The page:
SHOULD WE TRUST REVIEWS IN THE FOOD-SERVICE INDUSTRY?

    Ben Vollaard, Jan van Ours                         
    24 June 2021

    Many expert product reviews are non-blind and influenced by cosy relationships between reviewers and producers that consumers are not aware of. Based on unique data for a long-running expert product review in the food-service industry, a new study by Ben Vollaard and Jan van Ours finds that a conflict of interests for reviewers led to a sizeable bias in ratings. This casts doubt on the value of non-blind expert product reviews that are not bound by very strict rules.


    REMEMBERING PETER NEARY (1950-2021)

    Patrick Honohan, Cormac Ó Gráda                         
    22 June 2021

    Peter Neary, former president of both the European Economic Association and the Royal Economic Society, passed away on 16 June 2021. Writing at Vox, Patrick Honohan and Cormac Ó Gráda pay tribute to one of the profession’s European leaders, both in terms of the depth and range of his research and his role as a wizard of organisational development.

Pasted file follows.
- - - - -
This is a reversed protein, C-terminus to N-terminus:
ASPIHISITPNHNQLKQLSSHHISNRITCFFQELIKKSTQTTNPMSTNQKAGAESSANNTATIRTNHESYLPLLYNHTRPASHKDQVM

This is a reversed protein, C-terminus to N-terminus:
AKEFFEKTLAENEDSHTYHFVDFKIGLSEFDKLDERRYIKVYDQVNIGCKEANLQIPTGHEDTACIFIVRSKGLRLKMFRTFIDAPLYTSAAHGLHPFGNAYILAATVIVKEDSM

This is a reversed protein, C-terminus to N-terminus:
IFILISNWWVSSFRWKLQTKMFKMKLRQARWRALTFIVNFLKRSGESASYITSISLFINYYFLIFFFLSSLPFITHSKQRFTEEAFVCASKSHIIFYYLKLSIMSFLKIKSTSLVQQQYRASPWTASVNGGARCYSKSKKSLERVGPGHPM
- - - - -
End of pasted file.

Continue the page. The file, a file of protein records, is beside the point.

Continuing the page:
THE ECONOMICS OF DEEP TRADE AGREEMENTS: A new eBook

    Ana Fernandes, Nadia Rocha, Michele Ruta                             
    23 June 2021

    While multilateral trade negotiations have stagnated and tensions between major players have surged, bilateral and regional agreements seem to have run away with the trade agenda. There are over 300 agreements today, up from 50 in 1990. Most importantly, many of these agreements have extended their reach well beyond tariffs, aiming to achieve integration beyond trade, or ‘deep’ integration. 

    Writing at Vox, editors Ana Fernandes, Nadia Rocha and Michele Ruta introduce a new eBook from CEPR and the World Bank that focuses on the determinants of deep trade agreements, how they affect trade and non-trade outcomes, and how they might shape trade relations in a post-COVID-19 world.


    COVID-19 AND THE CORPORATE SECTOR: Insights from the OECD Economic Outlook

    Damien Puy, Lukasz Rawdanowicz                       
    22 June 2021


     

    The covid-19 crisis has had a largely negative effect on firms, harming corporate profitability and leverage around the world. Writing at Vox, Damien Puy and Lukasz Rawdanowicz present findings from the recent OECD Economic Outlook, highlighting how these negative effects have in fact varied across firms. In maintaining the buffer against corporate bankruptcies, the authors identify three clear policy challenges: debt overhang, financial instability, and the rise of ‘zombie’ firms.